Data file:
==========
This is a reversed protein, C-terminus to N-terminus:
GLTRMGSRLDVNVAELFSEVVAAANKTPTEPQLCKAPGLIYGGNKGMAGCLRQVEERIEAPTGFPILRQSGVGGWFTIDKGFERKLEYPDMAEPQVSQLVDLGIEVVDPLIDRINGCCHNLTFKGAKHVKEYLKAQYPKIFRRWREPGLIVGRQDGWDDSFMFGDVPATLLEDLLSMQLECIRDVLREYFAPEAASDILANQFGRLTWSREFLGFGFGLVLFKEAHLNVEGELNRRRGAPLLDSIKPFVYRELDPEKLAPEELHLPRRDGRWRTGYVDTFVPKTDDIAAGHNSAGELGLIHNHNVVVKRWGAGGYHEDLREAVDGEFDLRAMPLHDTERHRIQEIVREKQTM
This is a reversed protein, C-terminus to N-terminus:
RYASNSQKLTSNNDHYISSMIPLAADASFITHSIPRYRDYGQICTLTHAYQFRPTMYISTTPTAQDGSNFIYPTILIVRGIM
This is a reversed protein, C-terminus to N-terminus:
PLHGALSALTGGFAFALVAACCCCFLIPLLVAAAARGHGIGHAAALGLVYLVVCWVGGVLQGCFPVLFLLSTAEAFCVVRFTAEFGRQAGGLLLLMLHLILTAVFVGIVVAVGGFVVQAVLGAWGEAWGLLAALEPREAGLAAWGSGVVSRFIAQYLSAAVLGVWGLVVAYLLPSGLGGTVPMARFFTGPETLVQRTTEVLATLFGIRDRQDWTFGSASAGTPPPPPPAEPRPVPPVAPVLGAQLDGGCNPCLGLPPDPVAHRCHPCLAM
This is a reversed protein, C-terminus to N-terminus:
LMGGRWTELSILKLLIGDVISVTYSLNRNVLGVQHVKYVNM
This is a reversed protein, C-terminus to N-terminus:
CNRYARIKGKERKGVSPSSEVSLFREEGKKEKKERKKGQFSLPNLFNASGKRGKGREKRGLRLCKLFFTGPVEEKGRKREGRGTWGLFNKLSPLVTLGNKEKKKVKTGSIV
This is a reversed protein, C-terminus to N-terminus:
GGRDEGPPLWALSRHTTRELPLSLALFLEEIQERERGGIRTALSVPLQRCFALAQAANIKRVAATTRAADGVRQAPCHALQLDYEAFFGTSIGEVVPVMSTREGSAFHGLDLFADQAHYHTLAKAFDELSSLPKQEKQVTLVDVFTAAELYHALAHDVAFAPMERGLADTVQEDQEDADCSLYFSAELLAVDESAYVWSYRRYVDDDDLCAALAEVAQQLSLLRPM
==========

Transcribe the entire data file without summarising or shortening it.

This is a reversed protein, C-terminus to N-terminus:
GLTRMGSRLDVNVAELFSEVVAAANKTPTEPQLCKAPGLIYGGNKGMAGCLRQVEERIEAPTGFPILRQSGVGGWFTIDKGFERKLEYPDMAEPQVSQLVDLGIEVVDPLIDRINGCCHNLTFKGAKHVKEYLKAQYPKIFRRWREPGLIVGRQDGWDDSFMFGDVPATLLEDLLSMQLECIRDVLREYFAPEAASDILANQFGRLTWSREFLGFGFGLVLFKEAHLNVEGELNRRRGAPLLDSIKPFVYRELDPEKLAPEELHLPRRDGRWRTGYVDTFVPKTDDIAAGHNSAGELGLIHNHNVVVKRWGAGGYHEDLREAVDGEFDLRAMPLHDTERHRIQEIVREKQTM
This is a reversed protein, C-terminus to N-terminus:
RYASNSQKLTSNNDHYISSMIPLAADASFITHSIPRYRDYGQICTLTHAYQFRPTMYISTTPTAQDGSNFIYPTILIVRGIM
This is a reversed protein, C-terminus to N-terminus:
PLHGALSALTGGFAFALVAACCCCFLIPLLVAAAARGHGIGHAAALGLVYLVVCWVGGVLQGCFPVLFLLSTAEAFCVVRFTAEFGRQAGGLLLLMLHLILTAVFVGIVVAVGGFVVQAVLGAWGEAWGLLAALEPREAGLAAWGSGVVSRFIAQYLSAAVLGVWGLVVAYLLPSGLGGTVPMARFFTGPETLVQRTTEVLATLFGIRDRQDWTFGSASAGTPPPPPPAEPRPVPPVAPVLGAQLDGGCNPCLGLPPDPVAHRCHPCLAM
This is a reversed protein, C-terminus to N-terminus:
LMGGRWTELSILKLLIGDVISVTYSLNRNVLGVQHVKYVNM
This is a reversed protein, C-terminus to N-terminus:
CNRYARIKGKERKGVSPSSEVSLFREEGKKEKKERKKGQFSLPNLFNASGKRGKGREKRGLRLCKLFFTGPVEEKGRKREGRGTWGLFNKLSPLVTLGNKEKKKVKTGSIV
This is a reversed protein, C-terminus to N-terminus:
GGRDEGPPLWALSRHTTRELPLSLALFLEEIQERERGGIRTALSVPLQRCFALAQAANIKRVAATTRAADGVRQAPCHALQLDYEAFFGTSIGEVVPVMSTREGSAFHGLDLFADQAHYHTLAKAFDELSSLPKQEKQVTLVDVFTAAELYHALAHDVAFAPMERGLADTVQEDQEDADCSLYFSAELLAVDESAYVWSYRRYVDDDDLCAALAEVAQQLSLLRPM